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TSQL TestBits function for rapidly testing multiple switch settings


TSQL TestBits function for rapidly testing multiple switch settings

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Chuck Hoffman-291200
Chuck Hoffman-291200
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Comments posted to this topic are about the item TSQL TestBits function for rapidly testing multiple switch settings

Chuck Hoffman
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Jeff Moden
Jeff Moden
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I don't know why someone rated this as a "3" at the start. It's a good primer on Boolean Logic even if someone doesn't use the function. Nicely done.

--Jeff Moden

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Chuck Hoffman-291200
Chuck Hoffman-291200
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Thank you, Jeff. I appreciate it.

Chuck Hoffman
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Andy DBA
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I agree with Jeff, it is a good primer on boolean logic. From the title I thought the article would be about the bit data type though, so I was a "bit" surprised that it wasn't mentioned. :-D

BOL touts the fact that the database engine optimizes the storage of multiple bit columns. I think it would be interesting to see a discussion comparing performance and clarity of syntax of the article's approach to an approach using bit columns.

For example, if the article's switches were columns with bit datatypes, I believe the same result could be achieved with something like:


select
case
when stopMail | lockDoors = 0 then 0
when stopMail & lockDoors = 1 then 1
else NULL
end as HouseItems,
select
case
when checkTires | stopMail | lockDoors | tellNeighbors = 0 then 0
when checkTires & stopMail & lockDoors & tellNeighbors = 1 then 1
else NULL
end as AllItems
from --rest of query



This looks messier in the select statement than the function calls do, but there are no bit position variables, mask variables, or any set-up code. Also, this is less burdensome on the developer because they don't have to keep track of bit positions (or maintain them when they change!). And, according to BOL, you get to use all 8 bits in each byte as switches, so it's a slightly more efficient use of storage space.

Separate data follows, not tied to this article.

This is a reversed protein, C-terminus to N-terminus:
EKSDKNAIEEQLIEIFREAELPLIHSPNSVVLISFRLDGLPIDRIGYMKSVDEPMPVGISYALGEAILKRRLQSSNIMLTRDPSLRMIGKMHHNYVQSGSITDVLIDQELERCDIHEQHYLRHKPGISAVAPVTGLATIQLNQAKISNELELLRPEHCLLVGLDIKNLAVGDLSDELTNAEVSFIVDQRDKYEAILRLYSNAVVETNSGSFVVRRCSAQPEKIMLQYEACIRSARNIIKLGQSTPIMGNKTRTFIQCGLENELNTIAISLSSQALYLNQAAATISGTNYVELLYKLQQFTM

Finally, I admit this is a nit-picky comment, but I'm not sure why the examples are ORing with 0 to set the mask variables.

SET @comboHouse
= 0 | @stopMail | @lockDoors -- 6

SET @comboAll
= 0 | @checkTires | @stopMail
| @lockDoors | @tellNeighbors -- 15



Chuck Hoffman-291200
Chuck Hoffman-291200
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Thanks for your post, Andy. I think yours is a nice, clean approach too. You're right, I didn't need the zeroes when initializing the masks. The zeroes were just a security blanket I guess. :-)

Chuck Hoffman
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gitmo
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Excellent article, Chuck. I went from zero knowledge in this to being confident I can apply boolean logic without a long list of case statements. Very well written.
Alex Fekken
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Perhaps the zeroes are a reminder that in many cases you would want to use @comboHouse (or whatever it is that holds the flags, a column perhaps) instead of 0 to set the flags without affecting any existing ones.
Paul White
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Jeff Moden (4/9/2012)
I don't know why someone rated this as a "3" at the start. It's a good primer on Boolean Logic even if someone doesn't use the function. Nicely done.

I can't say for sure (because it wasn't me) but one guess might be that stuffing bits in this way is pretty widely regarded as an anti-pattern for SQL Server coding. It's a different story in compiled languages (such as .NET) of course, but bit-stuffing is hard to reconcile with relational principles (most would regard a bit-stuffed column as violating first normal form) and, as a consequence, does not work well with the SQL Server in general, and the query optimizer in particular (which is also based on relational principles). As an example, consider the statistics on a bit-stuffed column! Wrapping the whole thing in a scalar UDF (the very worst kind) may also have been a factor in the low rating.



Paul White
SQLPerformance.com
SQLblog.com
@SQL_Kiwi
Chuck Hoffman-291200
Chuck Hoffman-291200
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There are FOUR spams, all worded the same.

1282864, 1282865, 1282866

1282868

Chuck Hoffman
------------
I'm not sure why we're here, but I am sure that while
we're here we're supposed to help each other
------------
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